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Foam Mattresses in Nursing Homes Can Reduce Bedsores

Foam Mattresses in Nursing Homes Can Reduce Bedsores

Nursing homes must work constantly to ensure the health and safety of residents. For bed-bound patients, health safety includes regular turning and repositioning to prevent pressure-induced injuries and bedsores. If this isn’t done every couple of hours, or sometimes even when it is, bedsores and other pressure-related issues can develop and may lead to hospitalization or infection. This makes preventing pressure sores an important goal for nursing home residents, their loved ones, and the staff.

A new study is shedding light on just how frequently residents have to be turned. It found that by utilizing foam mattresses, bedsores could be more effectively prevented. The research was conducted by University of Texas Health Science Center at Houston School of Nursing and published in the Journal of the American Geriatrics Society.

Traditional spring-coil mattresses were the norm when the two-hour standard was established for turning bed-bound patients. For more than 50 years, this has been viewed as the only way to keep bedsores at bay. By upgrading to a modern high-density foam mattress, however, body weight is more equally distributed across the mattress, and there are no coils to create pressure points.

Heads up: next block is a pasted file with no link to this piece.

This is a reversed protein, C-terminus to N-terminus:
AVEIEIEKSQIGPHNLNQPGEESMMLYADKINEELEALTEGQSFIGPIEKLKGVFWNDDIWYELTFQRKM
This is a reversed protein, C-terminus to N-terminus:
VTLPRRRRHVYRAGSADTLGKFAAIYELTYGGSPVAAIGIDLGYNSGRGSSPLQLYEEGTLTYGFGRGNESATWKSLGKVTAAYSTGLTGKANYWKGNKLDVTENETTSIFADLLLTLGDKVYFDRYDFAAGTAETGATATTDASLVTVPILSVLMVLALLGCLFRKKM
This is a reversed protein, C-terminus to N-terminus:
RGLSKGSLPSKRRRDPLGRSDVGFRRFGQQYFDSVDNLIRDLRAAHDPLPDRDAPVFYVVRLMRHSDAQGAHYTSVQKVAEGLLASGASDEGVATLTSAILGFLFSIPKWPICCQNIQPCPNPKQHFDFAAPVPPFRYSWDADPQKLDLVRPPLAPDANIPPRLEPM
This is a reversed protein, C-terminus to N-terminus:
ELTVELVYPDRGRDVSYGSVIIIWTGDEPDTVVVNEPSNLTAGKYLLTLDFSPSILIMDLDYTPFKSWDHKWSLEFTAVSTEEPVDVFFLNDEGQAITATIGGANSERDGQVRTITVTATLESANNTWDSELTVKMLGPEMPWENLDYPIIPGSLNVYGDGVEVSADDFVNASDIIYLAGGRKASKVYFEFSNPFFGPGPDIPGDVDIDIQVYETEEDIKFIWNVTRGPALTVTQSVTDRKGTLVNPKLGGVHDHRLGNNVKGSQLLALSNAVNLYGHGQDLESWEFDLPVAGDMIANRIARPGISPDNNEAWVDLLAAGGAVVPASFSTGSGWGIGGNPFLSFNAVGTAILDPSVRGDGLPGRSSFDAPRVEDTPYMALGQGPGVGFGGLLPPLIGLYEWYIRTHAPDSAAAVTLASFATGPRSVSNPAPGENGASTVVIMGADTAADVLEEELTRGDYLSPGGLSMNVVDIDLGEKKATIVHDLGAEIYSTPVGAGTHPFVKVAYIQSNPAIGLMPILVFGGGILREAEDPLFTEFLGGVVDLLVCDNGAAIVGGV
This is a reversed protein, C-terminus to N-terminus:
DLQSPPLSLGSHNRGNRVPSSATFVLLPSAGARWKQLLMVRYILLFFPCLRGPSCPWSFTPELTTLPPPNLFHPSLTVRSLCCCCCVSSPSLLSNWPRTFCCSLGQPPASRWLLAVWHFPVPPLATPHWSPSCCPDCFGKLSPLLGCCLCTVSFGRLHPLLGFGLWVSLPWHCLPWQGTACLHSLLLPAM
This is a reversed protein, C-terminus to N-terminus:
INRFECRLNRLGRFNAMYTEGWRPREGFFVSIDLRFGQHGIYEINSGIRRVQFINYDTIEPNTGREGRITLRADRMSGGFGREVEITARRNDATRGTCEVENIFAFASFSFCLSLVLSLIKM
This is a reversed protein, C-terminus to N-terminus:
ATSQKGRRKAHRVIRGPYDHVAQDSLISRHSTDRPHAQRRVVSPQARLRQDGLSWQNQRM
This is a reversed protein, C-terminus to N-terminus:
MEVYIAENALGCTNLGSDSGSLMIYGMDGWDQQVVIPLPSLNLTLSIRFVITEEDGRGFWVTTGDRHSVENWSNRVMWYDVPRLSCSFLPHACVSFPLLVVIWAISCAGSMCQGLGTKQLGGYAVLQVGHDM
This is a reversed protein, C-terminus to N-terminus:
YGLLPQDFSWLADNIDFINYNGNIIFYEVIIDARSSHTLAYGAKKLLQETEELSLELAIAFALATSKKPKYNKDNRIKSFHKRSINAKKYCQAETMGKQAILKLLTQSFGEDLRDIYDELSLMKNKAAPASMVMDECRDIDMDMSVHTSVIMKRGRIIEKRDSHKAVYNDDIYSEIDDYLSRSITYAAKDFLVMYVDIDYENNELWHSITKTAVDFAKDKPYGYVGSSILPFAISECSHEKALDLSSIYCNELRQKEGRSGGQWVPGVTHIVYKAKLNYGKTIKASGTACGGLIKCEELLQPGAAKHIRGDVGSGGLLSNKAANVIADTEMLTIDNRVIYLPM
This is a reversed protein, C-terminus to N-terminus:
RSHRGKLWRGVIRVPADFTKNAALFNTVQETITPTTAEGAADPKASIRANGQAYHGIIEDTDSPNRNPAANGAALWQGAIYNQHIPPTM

The study looked at residents in 29 facilities, encompassing more than 900 bed-bound seniors. All of these residents had at least a moderate risk of developing pressure-related complications, and all had new foam mattresses. Each study participant was turned at two-hour, three-hour, or four-hour intervals for three weeks.

Not only can these foam mattresses help prevent bedsores, they can provide residents with a better quality of life. According to current protocols, residents are awakened every two hours through the night to be turned. Many seniors struggle to fall back asleep and consequently have trouble staying awake during the day. This finding doesn’t just benefit the residents — if workers in nursing homes don’t have to spend as much time on their rounds turning residents, they can focus on other needs.

While most nursing homes haven’t made the switch, more are considering it an option when upgrading their amenities. Of course, more studies should be done before the current protocols are amended. Even so, choosing a modern high-density foam mattress for yourself or your bed-bound loved one may be a good choice. This is especially true if there is an increased risk for pressure sores.

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